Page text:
Competency-based Education

New Hampshire Pilot Eliminates Grades in K-8

A set of schools in New Hampshire is piloting a competency-based education (CBE) program that eliminates both kinds of grades — the ones children move into from one year to the next and the ones they receive for their efforts. No Grades, No Grades (NG2) is a project being run by the state's Department of Education and the New Hampshire Learning Initiative, an organization that promotes innovation in education.

The purpose of NG2 is to develop a model of personalization for elementary and middle school while eliminating what the project views as educational barriers to that: the grades. The six schools involved will receive no incentives and no additional funding from federal, state or local sources to run their programs.

The process they’ve followed began with an assessment running from April through June last year, where teams convened to review current student performance and other data and then develop strategic plans. Those teams visited schools running similar programs in other states to see how school time and space were changed in a CBE model and to gain an understanding of the learning progressions and teacher roles. In July, participants attended an institute where they developed interdisciplinary projects that use CBE and multi-age groupings. The teams refined their projects in August. During the school year, they continued the development process to create tools and learning progressions, perform data collection and do revision and documentation.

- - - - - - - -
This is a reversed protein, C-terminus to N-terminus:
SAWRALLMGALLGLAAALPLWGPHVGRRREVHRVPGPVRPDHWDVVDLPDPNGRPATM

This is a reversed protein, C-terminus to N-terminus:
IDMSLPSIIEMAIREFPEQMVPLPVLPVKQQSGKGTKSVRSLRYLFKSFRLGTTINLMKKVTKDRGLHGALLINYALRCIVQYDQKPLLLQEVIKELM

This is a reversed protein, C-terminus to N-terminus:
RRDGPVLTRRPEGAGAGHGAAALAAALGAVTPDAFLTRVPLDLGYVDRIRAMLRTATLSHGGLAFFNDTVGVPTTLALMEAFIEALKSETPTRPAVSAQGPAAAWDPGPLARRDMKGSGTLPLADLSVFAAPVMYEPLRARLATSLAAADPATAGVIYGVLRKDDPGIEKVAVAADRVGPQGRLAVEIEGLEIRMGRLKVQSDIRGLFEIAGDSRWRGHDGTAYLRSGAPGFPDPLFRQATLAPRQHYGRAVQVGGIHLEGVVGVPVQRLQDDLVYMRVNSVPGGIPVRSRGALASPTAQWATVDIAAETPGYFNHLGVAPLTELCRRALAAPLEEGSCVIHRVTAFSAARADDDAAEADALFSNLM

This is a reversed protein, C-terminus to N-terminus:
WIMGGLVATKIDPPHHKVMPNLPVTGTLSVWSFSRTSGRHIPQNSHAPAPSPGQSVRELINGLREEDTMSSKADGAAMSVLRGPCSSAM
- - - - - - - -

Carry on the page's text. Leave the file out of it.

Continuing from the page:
The "Live Free or Die" state has long been a leader in competency education. In 2005, New Hampshire changed its state rules to enable its high schools to base academic credit on demonstrations of mastery rather than "seat time" as long as students met state and local standards. By now the "Carnegie" unit is completely gone at the high school level. Until the arrival of NG2, just a few K-8 schools in the state have tackled CBE. The latest pilot is intended to expand personalized learning into more districts.

NG2 received a two-year grant that began in February 2016 from the Assessment for Learning Project, supported by the William + Flora Hewlett Foundation and the Bill & Melinda Gates Foundation.

About the Author

Dian Schaffhauser is a senior contributing editor for 1105 Media's education publications THE Journal and Campus Technology. She can be reached at dian@dischaffhauser.com or on Twitter @schaffhauser.

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